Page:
Canadian classrooms are becoming more and more culturally diverse. Increases in international migration and the relative share of minority groups and indigenous school-aged populations in provincial education systems are on the rise. Such diversity adds immense wealth to our learning cultures. Approximately 30% of Canadian teenagers have an immigrant background with provinces such as Ontario and British Columbia possessing an even larger share of first- and second-generation immigrant students at 44% and 36%, respectively (Council of Ministers of Education Canada, 2015).
Similarly, the most recent census data indicated that “Aboriginal” or more appropriately, Indigenous people – defined as those who are First Nations and/or those who are Registered or Treaty Indians , and/or those who have membership in a First Nation or Indian band – experienced a population growth of 42.5% since 2006 – which was more than four times the population growth of the non-Indigenous populations over the same period (Statistics Canada, 2017).
Our increased cultural diversity underscores the importance of teaching and learning environments that reflect and support our pluralistic society. As a result, the classrooms of today in most Canadian schools are far more diverse than ever before.
As teachers we have a responsibility to ensure learning and achievement is attainable and equitable for all students, regardless of culture, ethnicity, race, socioeconomic status, language, gender, or religious background.
This year’s Advisory sessions at my school has been focused around the theme of promoting community and inclusivity. This has been explored through the framework of Storytelling. The TEDTalk by Chimamanda Adichie: “The Danger of a Single Story” formed the basis for this. Adichie weaves together her personal story of growing up in Nigeria and moving to the United States for college with a provocative discussion on the nature of stories and storytelling. She calls attention to “the danger of a single story.” In short, defining an experience based on a single account gives us incomplete, potentially damaging understandings of other people.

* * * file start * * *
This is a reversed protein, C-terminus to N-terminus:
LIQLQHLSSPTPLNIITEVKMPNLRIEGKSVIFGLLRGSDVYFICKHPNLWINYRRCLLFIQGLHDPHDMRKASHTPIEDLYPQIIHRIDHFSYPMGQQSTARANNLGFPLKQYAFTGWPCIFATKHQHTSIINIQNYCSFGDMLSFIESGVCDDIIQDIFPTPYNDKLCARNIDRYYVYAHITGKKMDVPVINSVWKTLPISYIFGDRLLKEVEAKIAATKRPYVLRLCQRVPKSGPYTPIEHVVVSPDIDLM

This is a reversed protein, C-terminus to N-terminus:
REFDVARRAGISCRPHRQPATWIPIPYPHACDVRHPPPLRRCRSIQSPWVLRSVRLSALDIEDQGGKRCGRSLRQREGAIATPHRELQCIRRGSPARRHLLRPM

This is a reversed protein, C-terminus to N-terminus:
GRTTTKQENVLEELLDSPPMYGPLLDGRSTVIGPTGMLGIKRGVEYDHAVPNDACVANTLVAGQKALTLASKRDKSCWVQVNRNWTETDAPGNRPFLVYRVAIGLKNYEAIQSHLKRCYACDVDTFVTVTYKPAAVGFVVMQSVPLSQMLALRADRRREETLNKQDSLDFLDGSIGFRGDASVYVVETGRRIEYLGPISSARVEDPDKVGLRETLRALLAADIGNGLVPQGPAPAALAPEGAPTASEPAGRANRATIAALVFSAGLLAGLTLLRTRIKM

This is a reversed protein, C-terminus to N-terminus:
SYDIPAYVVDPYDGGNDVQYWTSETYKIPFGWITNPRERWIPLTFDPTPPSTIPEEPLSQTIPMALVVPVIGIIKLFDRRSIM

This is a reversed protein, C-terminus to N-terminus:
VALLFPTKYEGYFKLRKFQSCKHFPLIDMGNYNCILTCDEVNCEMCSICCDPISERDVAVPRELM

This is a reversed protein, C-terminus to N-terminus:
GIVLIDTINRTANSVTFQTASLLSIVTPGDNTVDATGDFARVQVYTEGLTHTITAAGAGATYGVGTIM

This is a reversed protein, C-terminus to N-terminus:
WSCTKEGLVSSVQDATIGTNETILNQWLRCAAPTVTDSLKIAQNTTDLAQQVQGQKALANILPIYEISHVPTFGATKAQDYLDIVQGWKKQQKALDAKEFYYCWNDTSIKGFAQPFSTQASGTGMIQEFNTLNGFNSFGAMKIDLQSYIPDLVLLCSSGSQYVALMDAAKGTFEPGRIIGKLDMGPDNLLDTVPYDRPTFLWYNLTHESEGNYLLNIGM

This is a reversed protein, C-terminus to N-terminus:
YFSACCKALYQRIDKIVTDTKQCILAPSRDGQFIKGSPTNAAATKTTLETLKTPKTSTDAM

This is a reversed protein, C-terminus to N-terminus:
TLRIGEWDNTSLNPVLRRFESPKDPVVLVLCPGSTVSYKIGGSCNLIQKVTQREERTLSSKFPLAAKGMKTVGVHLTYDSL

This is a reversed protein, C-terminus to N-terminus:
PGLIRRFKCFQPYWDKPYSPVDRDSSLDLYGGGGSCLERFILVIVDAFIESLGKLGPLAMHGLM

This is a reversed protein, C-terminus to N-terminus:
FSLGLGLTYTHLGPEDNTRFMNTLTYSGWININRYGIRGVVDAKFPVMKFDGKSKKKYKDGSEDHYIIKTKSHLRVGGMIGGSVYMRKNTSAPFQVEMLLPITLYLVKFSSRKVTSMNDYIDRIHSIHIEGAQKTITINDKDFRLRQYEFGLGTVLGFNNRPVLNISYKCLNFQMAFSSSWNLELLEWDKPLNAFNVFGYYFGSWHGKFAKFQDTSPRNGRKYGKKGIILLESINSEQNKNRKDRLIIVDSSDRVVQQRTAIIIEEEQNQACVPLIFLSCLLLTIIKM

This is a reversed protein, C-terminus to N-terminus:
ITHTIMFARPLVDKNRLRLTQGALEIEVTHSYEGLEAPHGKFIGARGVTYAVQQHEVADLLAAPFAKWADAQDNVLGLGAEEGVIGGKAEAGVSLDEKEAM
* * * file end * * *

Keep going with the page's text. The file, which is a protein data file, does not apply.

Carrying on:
Adichie’s words of caution are an important reminder of the responsibility we have as teachers to tell stories well and to teach our students how to read and understand others’ stories. Adichie is particularly sensitive to how power shapes which stories we tell and how we tell them, defining power as “the ability not to just tell the story of another person, but to make it the definitive story of that person.” Adichie sees stereotypes as complicit in the perpetuation of single stories: “The problem with stereotypes is not that they are untrue, but that they are incomplete. They make one story become the only story.” Adichie also reminds us of “how impressionable and vulnerable we are in the face of a story, particularly as children.”
Adichie’s phrase—the danger of a single story—gives students a simple, direct way to begin developing their sensitivity to narrative and power. Students begin the year attuned to one-sided viewpoints, biases and unheard stories. We want students to think about whose perspective is being served by the way a particular story is heard.
Big questions to consider
- Who writes the stories?
- Who benefits from the stories?
- Who is missing from the stories?
- Inclusion in general
- Black Lives Matter Movement
- Gender Identity
- Indigenous Peoples in Canada